SCT031QL 600A, 0.333V inaccurate reading

i used a current sensor of YHDC 600A 0.333V (voltage type ) that exist in ebay

with NodeMcu(ESP8266) ,when i measure 1 A the result is not accurate ,according to calibration equation (current constant =rated input /output voltage) the result is 1801.8 !

the equation is here (Learn | OpenEnergyMonitor )

this is the result at 1801.8 calibration and the sensor is connected (3.7 A to 4.2 A) .

when the sensor is not connected the result is (1.7 A to 2 A).

when i change the calibration to the default (111.11) the result is (0.15 A to 0.18 A) .

You are using a 600 A c.t. to measure 1 A? With an ESP8266?

The ESP has a 10-bit ADC. That means that it can detect 512 different voltage levels either side of zero. You are trying to measure a current that is 1/600th of the maximum that the input can measure. I’m not surprised that it is not accurate. You can read more about this in ‘Learn’.

If you want to measure currents that are around 5 A, you should use a 5 A (or 10 A) c.t, not a 600 A one.

thx robert
I used 50A,100A before ,if you read the datasheet of this CT you will find that this ct measure current range from 0 to 600A , i use this ct to measure different generator current its range up to 600A , i measured the small current and the result not accurate because the this CT in practical sense the current from 5A TO 600A so i tray a 9A to measure then the result is very accurate at current constant 1801.8 .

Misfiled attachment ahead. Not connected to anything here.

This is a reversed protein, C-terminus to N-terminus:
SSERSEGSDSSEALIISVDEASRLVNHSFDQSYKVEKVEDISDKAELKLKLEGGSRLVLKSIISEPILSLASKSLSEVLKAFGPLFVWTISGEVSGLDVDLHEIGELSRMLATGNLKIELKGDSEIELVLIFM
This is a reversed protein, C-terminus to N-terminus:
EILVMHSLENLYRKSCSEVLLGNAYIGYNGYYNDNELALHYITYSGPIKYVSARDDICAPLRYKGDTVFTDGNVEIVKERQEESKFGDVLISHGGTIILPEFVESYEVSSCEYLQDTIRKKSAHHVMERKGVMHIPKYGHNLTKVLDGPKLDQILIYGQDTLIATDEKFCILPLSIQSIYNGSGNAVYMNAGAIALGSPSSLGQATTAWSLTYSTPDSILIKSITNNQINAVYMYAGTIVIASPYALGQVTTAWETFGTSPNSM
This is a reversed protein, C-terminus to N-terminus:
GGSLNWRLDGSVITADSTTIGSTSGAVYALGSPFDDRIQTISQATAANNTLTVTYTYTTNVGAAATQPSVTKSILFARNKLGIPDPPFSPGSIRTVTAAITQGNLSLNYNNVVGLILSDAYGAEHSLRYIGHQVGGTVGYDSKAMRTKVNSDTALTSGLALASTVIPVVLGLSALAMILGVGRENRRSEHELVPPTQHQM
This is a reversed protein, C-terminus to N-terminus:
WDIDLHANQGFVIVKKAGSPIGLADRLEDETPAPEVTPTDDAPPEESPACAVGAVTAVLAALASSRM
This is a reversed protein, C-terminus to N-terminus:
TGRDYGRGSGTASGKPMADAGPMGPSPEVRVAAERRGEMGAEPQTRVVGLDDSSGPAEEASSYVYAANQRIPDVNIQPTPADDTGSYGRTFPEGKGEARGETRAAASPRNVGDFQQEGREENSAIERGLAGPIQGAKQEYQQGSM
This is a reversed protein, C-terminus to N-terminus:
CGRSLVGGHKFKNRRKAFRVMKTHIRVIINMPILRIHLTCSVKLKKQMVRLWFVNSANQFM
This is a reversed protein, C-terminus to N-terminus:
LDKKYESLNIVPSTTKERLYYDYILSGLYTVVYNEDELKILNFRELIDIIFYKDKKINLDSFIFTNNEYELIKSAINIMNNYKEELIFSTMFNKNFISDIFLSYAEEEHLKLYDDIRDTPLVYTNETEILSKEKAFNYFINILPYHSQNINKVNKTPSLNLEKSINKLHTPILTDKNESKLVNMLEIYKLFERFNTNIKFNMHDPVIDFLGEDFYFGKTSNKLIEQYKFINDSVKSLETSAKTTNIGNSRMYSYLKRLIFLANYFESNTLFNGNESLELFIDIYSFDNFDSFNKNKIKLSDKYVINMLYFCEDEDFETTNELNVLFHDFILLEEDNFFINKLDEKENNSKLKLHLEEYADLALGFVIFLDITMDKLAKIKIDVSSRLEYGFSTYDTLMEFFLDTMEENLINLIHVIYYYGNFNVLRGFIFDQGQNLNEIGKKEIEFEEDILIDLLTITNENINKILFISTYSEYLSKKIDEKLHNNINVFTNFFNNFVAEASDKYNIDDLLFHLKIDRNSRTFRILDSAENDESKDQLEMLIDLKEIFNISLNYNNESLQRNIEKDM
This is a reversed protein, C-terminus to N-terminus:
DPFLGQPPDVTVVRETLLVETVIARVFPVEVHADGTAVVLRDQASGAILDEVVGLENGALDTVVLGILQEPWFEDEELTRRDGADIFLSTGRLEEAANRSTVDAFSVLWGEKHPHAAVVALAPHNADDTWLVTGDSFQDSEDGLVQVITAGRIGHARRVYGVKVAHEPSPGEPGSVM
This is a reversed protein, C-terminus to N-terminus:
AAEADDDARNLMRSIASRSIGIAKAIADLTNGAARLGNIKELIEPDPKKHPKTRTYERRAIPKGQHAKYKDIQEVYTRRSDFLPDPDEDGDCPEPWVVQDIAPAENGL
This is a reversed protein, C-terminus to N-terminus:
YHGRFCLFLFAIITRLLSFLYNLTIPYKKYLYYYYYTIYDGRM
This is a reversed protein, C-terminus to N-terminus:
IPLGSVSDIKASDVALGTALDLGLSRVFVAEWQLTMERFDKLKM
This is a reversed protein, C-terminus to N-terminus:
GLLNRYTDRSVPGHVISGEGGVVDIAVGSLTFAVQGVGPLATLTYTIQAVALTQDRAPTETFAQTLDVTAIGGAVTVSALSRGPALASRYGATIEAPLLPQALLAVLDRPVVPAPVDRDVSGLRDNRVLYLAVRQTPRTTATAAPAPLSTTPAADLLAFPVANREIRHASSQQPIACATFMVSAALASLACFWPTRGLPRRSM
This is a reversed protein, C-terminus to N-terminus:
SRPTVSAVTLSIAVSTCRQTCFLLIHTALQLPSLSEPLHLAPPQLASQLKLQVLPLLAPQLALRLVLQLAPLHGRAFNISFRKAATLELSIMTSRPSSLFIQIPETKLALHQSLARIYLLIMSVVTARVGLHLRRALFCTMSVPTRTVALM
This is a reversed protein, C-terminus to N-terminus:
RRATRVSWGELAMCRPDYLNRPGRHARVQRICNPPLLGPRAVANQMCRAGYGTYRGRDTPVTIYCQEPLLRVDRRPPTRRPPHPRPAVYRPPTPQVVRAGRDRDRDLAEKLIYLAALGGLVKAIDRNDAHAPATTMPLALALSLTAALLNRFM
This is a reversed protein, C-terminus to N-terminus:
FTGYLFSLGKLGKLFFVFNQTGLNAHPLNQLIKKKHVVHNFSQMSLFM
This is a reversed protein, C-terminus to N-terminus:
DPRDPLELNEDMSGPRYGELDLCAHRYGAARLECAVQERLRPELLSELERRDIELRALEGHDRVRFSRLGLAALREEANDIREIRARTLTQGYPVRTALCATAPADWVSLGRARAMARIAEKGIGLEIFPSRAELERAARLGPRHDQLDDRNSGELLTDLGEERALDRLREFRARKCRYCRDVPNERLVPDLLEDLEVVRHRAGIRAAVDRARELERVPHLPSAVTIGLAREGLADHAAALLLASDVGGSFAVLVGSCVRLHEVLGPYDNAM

Thank you for reminding me to read the data sheet. I did read it, but I also think I know and understand the phasor diagram that explains how a c.t. works, and what the influences of various factors are in relation to the accuracy. And that is before one considers the effect of the input circuit and the errors of the analogue to digital conversion process when the peak-to-peak value of the 1 A input is at best only 1.66 times the size of the least significant bit.

Hi Ahmed , did you come right with the 600A CT?

Normally, a c.t. has its accuracy specified over a limited range - usually given as percentages of full-load current. As I intimated above, at low currents the accuracy deteriorates due to the way the current transformer needs to extract power from the current it is measuring to work.

If you read the thread in its entirety, you’ll see that the OP was trying to use the c.t. to measure a current well below the point where I would expect it to be reasonably accurate. I would expect the lower limit of accuracy to be 1% FLC at best, and this is borne out by the OP’s comment that at 9 A (1.5% FLC) he had accurate readings.

Therefore, I think that if you use the c.t. to measure currents for which is was designed, and in the way it was designed to operate, you should have accurate results.

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You need to use a burden resistor on these big current transducer , These do not output Voltage , they output proportinonal Current.

The title of this thread as well as the fact the OP stated in his post that the CT he used is indeed
of the voltage type seems to be a point you missed, not to mention that it contradicts your statement
These do not output Voltage , they output proportinonal (sic) Current.